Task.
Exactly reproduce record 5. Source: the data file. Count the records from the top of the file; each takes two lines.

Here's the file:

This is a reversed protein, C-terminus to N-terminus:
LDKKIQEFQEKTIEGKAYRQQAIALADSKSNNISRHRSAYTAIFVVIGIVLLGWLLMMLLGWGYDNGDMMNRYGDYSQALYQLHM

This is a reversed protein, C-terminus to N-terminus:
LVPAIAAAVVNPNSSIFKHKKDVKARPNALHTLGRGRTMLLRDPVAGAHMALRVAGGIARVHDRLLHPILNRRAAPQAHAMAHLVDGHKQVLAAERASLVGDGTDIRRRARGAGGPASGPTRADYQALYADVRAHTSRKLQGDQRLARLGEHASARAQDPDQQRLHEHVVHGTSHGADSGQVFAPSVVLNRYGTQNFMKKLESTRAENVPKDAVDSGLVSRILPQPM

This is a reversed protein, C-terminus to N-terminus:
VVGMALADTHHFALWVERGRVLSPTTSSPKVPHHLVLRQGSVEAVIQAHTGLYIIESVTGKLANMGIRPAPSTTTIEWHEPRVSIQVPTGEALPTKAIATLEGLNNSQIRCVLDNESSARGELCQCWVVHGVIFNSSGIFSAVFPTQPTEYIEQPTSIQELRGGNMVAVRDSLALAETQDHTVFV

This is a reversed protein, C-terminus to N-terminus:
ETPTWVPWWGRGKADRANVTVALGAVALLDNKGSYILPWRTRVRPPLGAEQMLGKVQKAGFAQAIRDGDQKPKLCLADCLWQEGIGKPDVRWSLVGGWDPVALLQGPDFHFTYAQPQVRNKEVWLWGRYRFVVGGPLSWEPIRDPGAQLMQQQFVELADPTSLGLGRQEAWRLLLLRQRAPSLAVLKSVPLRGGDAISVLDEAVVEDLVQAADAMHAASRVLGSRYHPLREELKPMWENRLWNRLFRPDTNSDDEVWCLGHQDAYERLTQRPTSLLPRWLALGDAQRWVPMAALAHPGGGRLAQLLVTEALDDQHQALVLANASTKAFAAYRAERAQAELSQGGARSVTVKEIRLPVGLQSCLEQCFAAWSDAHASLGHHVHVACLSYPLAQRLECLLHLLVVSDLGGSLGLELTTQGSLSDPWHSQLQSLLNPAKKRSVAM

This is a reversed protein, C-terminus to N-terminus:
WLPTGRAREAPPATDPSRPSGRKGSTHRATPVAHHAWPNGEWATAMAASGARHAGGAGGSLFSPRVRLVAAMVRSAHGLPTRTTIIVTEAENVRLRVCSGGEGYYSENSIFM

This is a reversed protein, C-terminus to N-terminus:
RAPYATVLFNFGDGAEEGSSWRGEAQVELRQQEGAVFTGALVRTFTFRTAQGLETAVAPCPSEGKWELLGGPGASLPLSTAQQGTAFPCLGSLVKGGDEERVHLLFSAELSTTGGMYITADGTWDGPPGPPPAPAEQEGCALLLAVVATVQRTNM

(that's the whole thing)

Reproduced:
This is a reversed protein, C-terminus to N-terminus:
WLPTGRAREAPPATDPSRPSGRKGSTHRATPVAHHAWPNGEWATAMAASGARHAGGAGGSLFSPRVRLVAAMVRSAHGLPTRTTIIVTEAENVRLRVCSGGEGYYSENSIFM